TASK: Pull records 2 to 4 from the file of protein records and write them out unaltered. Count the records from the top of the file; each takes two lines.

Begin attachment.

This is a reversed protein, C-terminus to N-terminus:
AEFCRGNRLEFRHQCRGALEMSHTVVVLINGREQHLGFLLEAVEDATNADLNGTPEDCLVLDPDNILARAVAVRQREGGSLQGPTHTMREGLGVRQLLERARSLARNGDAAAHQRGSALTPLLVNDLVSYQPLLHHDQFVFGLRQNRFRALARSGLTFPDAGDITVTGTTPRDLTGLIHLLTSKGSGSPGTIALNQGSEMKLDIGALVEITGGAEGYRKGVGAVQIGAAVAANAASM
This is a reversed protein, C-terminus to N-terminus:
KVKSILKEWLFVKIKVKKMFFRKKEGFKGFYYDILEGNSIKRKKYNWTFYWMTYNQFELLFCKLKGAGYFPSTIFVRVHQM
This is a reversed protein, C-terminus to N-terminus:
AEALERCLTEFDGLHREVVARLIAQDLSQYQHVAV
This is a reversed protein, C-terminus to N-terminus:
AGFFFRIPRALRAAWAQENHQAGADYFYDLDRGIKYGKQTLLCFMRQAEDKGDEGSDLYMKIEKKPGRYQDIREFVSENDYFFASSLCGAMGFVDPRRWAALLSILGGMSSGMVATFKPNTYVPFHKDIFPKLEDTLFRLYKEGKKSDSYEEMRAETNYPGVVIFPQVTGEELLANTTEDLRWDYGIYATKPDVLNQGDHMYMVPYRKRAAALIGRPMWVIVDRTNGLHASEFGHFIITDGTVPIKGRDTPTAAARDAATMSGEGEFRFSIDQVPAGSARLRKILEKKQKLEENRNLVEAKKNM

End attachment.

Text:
This is a reversed protein, C-terminus to N-terminus:
KVKSILKEWLFVKIKVKKMFFRKKEGFKGFYYDILEGNSIKRKKYNWTFYWMTYNQFELLFCKLKGAGYFPSTIFVRVHQM
This is a reversed protein, C-terminus to N-terminus:
AEALERCLTEFDGLHREVVARLIAQDLSQYQHVAV
This is a reversed protein, C-terminus to N-terminus:
AGFFFRIPRALRAAWAQENHQAGADYFYDLDRGIKYGKQTLLCFMRQAEDKGDEGSDLYMKIEKKPGRYQDIREFVSENDYFFASSLCGAMGFVDPRRWAALLSILGGMSSGMVATFKPNTYVPFHKDIFPKLEDTLFRLYKEGKKSDSYEEMRAETNYPGVVIFPQVTGEELLANTTEDLRWDYGIYATKPDVLNQGDHMYMVPYRKRAAALIGRPMWVIVDRTNGLHASEFGHFIITDGTVPIKGRDTPTAAARDAATMSGEGEFRFSIDQVPAGSARLRKILEKKQKLEENRNLVEAKKNM